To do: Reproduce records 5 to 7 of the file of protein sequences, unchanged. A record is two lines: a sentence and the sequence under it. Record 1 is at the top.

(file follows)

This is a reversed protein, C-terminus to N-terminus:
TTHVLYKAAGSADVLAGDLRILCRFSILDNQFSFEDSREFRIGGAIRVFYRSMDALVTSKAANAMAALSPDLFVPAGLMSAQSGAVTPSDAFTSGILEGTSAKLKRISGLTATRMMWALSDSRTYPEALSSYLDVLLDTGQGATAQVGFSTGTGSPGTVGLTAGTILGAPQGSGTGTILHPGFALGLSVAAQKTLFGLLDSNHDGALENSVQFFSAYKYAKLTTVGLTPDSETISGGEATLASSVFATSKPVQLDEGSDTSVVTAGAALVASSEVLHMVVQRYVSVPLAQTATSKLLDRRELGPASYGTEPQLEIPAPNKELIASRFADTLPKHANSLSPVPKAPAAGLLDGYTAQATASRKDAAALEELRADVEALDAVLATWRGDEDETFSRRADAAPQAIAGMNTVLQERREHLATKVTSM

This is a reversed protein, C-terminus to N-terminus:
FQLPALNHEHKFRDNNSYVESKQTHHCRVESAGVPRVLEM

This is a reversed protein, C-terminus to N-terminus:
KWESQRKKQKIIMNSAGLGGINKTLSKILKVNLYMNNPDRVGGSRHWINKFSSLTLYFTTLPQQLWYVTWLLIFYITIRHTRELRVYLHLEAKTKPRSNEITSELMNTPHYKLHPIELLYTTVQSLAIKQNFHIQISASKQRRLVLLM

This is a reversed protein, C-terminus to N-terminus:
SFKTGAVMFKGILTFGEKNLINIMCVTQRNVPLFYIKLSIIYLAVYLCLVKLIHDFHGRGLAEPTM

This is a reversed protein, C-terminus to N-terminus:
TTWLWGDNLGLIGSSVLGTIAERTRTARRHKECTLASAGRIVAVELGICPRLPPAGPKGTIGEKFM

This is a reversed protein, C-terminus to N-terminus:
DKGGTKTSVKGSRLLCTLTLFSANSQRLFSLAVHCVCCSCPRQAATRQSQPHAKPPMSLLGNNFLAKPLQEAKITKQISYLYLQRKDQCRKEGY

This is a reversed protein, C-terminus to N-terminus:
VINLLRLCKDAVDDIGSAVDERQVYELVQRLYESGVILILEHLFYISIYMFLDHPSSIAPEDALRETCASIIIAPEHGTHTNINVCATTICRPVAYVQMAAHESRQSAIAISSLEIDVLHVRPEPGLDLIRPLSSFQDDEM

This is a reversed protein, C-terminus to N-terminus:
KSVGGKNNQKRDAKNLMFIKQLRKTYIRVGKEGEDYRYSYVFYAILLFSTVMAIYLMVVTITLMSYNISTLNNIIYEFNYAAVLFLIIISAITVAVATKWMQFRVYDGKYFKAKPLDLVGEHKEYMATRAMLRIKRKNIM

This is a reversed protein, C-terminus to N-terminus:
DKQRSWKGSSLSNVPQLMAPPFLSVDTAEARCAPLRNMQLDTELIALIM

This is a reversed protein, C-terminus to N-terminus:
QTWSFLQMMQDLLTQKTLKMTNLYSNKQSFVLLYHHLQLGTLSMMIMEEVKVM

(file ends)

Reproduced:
This is a reversed protein, C-terminus to N-terminus:
TTWLWGDNLGLIGSSVLGTIAERTRTARRHKECTLASAGRIVAVELGICPRLPPAGPKGTIGEKFM

This is a reversed protein, C-terminus to N-terminus:
DKGGTKTSVKGSRLLCTLTLFSANSQRLFSLAVHCVCCSCPRQAATRQSQPHAKPPMSLLGNNFLAKPLQEAKITKQISYLYLQRKDQCRKEGY

This is a reversed protein, C-terminus to N-terminus:
VINLLRLCKDAVDDIGSAVDERQVYELVQRLYESGVILILEHLFYISIYMFLDHPSSIAPEDALRETCASIIIAPEHGTHTNINVCATTICRPVAYVQMAAHESRQSAIAISSLEIDVLHVRPEPGLDLIRPLSSFQDDEM